As this baby has grown, and learned to walk, talk and be curious, there are so many people to thank. Our editor Nicole Rupersburg has been creating compelling profiles from day one. Colleen Powers developed the social voice for Creative Exchange and invested in great special features. The Issue Media Group team of Claire Nelson, Denise McGeen, Amy Elliott Bragg, Alissa Shelton, and Brian Boyle built the runway to get this off the ground. For special features, Amelia Brown contributed her expertise on emergency response and Kari Mugo added insights on downtown efforts, and thanks to all the writers who have contributed their wisdom and words. Rebecca Saltman was invaluable in facilitating and organizing so much work in Denver. The team at PKPR helped shape our external communications and launch new toolkits.

Most recent toolkits launched on Creative Exchange.

Many of the toolkits on Creative Exchange come from Springboard for the Arts staff and our work, but the site is made richer through sharing partner resources. Toolkit thanks go to the Santa Cruz Museum of Art & History, the Center for Urban and Regional Affairs, SummerDance, World Dance Party, Mural Arts, Yollocalli Arts Reach, Wanderway, Rogue Citizen & Line Break Media, [freespace], Kevin van Lierop, and Hunter Franks. Thanks also have to go to the artists and administrators who collaborated on new toolkits – the teams at the International Downtown Association, Greater Pittsburgh Arts Council, Macon Arts Alliance, Metro Arts Nashville, Movimiento de Arte y Cultura Latino Americana, Write Denver, Springfield Arts Council, and Lightning Rod. Our funders at the John S. and James L. Knight Foundation, the Surdna Foundation, the Kresge Foundation, the Bonfils-Stanton Foundation, the Bush Foundation, and the National Endowment for the Arts have made this work possible, and we thank them for their commitment to communities and creativity.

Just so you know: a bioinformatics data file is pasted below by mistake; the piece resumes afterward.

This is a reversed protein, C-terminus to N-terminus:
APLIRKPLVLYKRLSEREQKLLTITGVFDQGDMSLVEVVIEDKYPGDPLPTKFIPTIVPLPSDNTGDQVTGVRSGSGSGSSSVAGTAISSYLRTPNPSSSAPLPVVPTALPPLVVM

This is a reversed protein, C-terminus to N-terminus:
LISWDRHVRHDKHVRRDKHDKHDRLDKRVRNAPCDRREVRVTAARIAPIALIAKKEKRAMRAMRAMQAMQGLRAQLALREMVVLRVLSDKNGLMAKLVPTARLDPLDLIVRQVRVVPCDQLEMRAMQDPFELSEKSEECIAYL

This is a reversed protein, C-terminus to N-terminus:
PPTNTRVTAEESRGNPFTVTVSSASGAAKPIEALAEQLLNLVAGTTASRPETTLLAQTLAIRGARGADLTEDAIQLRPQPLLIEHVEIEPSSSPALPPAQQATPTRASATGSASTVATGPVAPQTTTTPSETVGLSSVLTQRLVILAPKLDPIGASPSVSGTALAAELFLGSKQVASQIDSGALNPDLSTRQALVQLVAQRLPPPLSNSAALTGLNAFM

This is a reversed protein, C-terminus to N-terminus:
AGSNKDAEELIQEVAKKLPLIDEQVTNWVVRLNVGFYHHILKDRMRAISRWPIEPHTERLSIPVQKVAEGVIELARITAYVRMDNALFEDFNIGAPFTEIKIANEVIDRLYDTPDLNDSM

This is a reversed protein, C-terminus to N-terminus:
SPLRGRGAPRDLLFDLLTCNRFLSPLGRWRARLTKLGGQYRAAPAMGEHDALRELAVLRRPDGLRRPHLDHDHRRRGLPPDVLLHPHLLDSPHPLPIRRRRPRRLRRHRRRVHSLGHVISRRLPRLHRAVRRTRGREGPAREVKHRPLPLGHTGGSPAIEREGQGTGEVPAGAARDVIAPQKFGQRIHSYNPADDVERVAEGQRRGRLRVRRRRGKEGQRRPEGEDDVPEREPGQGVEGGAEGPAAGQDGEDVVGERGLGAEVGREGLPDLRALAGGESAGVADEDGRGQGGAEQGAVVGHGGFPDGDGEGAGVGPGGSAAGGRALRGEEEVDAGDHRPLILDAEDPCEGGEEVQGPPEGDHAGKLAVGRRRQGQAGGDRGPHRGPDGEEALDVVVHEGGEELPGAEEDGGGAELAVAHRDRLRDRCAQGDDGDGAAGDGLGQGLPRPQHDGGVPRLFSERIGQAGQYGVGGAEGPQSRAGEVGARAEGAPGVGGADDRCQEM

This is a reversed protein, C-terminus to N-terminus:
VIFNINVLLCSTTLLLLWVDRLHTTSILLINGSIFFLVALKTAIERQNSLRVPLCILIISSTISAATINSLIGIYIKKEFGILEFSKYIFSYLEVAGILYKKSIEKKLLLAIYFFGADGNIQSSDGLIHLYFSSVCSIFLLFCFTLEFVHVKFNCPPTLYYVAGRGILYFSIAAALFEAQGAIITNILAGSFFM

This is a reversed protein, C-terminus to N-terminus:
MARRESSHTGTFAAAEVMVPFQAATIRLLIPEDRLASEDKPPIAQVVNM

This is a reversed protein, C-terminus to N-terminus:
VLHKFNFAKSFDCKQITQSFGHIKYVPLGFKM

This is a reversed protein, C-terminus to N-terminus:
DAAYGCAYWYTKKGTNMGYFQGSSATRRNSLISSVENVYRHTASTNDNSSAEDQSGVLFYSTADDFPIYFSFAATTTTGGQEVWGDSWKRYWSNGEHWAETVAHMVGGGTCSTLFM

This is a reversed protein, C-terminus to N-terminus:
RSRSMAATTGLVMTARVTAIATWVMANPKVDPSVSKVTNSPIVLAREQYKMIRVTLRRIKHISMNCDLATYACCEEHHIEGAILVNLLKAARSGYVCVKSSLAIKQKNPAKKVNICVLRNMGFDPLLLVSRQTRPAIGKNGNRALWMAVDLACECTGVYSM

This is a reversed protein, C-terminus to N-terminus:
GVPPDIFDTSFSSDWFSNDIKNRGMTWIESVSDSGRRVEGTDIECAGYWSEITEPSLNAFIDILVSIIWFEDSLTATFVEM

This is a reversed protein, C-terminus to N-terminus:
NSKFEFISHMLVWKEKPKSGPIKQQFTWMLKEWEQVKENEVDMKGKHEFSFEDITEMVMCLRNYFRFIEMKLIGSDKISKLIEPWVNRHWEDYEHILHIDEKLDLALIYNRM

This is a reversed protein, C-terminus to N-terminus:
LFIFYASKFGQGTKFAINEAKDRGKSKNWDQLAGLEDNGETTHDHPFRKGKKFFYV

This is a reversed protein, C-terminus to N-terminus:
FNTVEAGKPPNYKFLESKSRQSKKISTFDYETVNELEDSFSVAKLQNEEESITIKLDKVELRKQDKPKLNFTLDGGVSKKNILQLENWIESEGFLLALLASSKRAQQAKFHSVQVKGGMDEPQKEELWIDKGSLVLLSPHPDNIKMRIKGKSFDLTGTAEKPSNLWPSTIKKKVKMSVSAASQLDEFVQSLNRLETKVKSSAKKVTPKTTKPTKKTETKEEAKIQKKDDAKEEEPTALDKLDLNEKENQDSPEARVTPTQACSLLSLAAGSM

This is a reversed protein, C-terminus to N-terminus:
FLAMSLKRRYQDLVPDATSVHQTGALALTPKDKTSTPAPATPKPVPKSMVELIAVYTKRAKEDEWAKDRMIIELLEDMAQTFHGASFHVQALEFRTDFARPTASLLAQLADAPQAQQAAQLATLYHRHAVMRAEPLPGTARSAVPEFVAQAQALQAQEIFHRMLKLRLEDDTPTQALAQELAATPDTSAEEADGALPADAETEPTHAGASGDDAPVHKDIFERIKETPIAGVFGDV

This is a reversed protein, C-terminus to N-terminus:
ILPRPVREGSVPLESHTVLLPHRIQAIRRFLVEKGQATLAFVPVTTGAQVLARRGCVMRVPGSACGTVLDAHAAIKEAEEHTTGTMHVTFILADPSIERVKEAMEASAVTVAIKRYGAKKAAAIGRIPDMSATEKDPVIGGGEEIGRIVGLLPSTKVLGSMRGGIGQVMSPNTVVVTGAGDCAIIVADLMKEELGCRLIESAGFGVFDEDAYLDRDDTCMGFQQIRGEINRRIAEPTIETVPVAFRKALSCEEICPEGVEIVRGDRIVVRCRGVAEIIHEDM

And thanks to all the artists. Those we have had the privilege of writing about, those who have shared their work, those we have met in dialogue. We hope you see yourselves in this exchange, and recognize your value.

If you need a place to start on Creative Exchange, here are our top five most read stories. Dig in, find inspiration, and know you are not alone in your work.

Honoring Inuit culture through traditional tattoos

Leon Wang designs posters with impact

Microloans help artists build sustainable careers

How Sacramento’s Sol Collective built a sustainable arts activism organization

Dylan Yellowlees is creating an LGBT arts festival for everyone in Akron

Baby’s first conference call, and 5 years later, playing in Springboard for the Arts’ new building. Thanks for reading to the end!